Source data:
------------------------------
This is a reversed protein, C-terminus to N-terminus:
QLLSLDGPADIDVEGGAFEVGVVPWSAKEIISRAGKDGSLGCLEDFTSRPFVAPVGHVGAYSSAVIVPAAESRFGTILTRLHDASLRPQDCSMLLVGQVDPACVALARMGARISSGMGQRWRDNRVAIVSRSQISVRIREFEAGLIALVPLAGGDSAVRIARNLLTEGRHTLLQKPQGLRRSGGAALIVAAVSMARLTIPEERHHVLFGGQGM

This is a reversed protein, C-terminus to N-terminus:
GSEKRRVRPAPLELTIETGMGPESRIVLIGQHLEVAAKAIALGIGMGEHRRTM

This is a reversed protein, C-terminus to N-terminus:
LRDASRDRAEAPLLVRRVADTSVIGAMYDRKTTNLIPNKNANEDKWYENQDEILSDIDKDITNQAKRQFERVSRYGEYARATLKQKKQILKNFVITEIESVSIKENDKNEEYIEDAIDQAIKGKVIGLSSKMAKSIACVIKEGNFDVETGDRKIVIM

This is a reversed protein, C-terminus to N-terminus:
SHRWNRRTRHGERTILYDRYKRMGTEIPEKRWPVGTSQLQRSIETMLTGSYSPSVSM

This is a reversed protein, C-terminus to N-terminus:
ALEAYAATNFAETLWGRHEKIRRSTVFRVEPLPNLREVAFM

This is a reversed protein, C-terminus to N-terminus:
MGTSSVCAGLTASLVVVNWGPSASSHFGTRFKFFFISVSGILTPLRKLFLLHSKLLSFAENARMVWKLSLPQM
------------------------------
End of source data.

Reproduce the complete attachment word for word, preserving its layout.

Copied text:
This is a reversed protein, C-terminus to N-terminus:
QLLSLDGPADIDVEGGAFEVGVVPWSAKEIISRAGKDGSLGCLEDFTSRPFVAPVGHVGAYSSAVIVPAAESRFGTILTRLHDASLRPQDCSMLLVGQVDPACVALARMGARISSGMGQRWRDNRVAIVSRSQISVRIREFEAGLIALVPLAGGDSAVRIARNLLTEGRHTLLQKPQGLRRSGGAALIVAAVSMARLTIPEERHHVLFGGQGM

This is a reversed protein, C-terminus to N-terminus:
GSEKRRVRPAPLELTIETGMGPESRIVLIGQHLEVAAKAIALGIGMGEHRRTM

This is a reversed protein, C-terminus to N-terminus:
LRDASRDRAEAPLLVRRVADTSVIGAMYDRKTTNLIPNKNANEDKWYENQDEILSDIDKDITNQAKRQFERVSRYGEYARATLKQKKQILKNFVITEIESVSIKENDKNEEYIEDAIDQAIKGKVIGLSSKMAKSIACVIKEGNFDVETGDRKIVIM

This is a reversed protein, C-terminus to N-terminus:
SHRWNRRTRHGERTILYDRYKRMGTEIPEKRWPVGTSQLQRSIETMLTGSYSPSVSM

This is a reversed protein, C-terminus to N-terminus:
ALEAYAATNFAETLWGRHEKIRRSTVFRVEPLPNLREVAFM

This is a reversed protein, C-terminus to N-terminus:
MGTSSVCAGLTASLVVVNWGPSASSHFGTRFKFFFISVSGILTPLRKLFLLHSKLLSFAENARMVWKLSLPQM